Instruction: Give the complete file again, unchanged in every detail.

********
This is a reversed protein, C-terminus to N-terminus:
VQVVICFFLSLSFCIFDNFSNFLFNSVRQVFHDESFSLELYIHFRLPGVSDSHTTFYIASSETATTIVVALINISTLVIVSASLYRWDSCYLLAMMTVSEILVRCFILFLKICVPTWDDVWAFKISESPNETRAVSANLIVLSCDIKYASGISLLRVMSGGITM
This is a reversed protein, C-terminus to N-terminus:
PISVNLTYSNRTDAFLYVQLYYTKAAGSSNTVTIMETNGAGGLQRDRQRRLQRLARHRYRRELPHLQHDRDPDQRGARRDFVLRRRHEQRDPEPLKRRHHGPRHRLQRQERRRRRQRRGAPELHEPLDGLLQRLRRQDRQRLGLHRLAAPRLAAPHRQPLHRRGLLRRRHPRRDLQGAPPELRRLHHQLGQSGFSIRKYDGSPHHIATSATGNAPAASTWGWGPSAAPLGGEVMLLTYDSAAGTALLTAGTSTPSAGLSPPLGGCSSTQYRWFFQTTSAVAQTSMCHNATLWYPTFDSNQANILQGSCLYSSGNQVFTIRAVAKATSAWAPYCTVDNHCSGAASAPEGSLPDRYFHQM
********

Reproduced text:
This is a reversed protein, C-terminus to N-terminus:
VQVVICFFLSLSFCIFDNFSNFLFNSVRQVFHDESFSLELYIHFRLPGVSDSHTTFYIASSETATTIVVALINISTLVIVSASLYRWDSCYLLAMMTVSEILVRCFILFLKICVPTWDDVWAFKISESPNETRAVSANLIVLSCDIKYASGISLLRVMSGGITM
This is a reversed protein, C-terminus to N-terminus:
PISVNLTYSNRTDAFLYVQLYYTKAAGSSNTVTIMETNGAGGLQRDRQRRLQRLARHRYRRELPHLQHDRDPDQRGARRDFVLRRRHEQRDPEPLKRRHHGPRHRLQRQERRRRRQRRGAPELHEPLDGLLQRLRRQDRQRLGLHRLAAPRLAAPHRQPLHRRGLLRRRHPRRDLQGAPPELRRLHHQLGQSGFSIRKYDGSPHHIATSATGNAPAASTWGWGPSAAPLGGEVMLLTYDSAAGTALLTAGTSTPSAGLSPPLGGCSSTQYRWFFQTTSAVAQTSMCHNATLWYPTFDSNQANILQGSCLYSSGNQVFTIRAVAKATSAWAPYCTVDNHCSGAASAPEGSLPDRYFHQM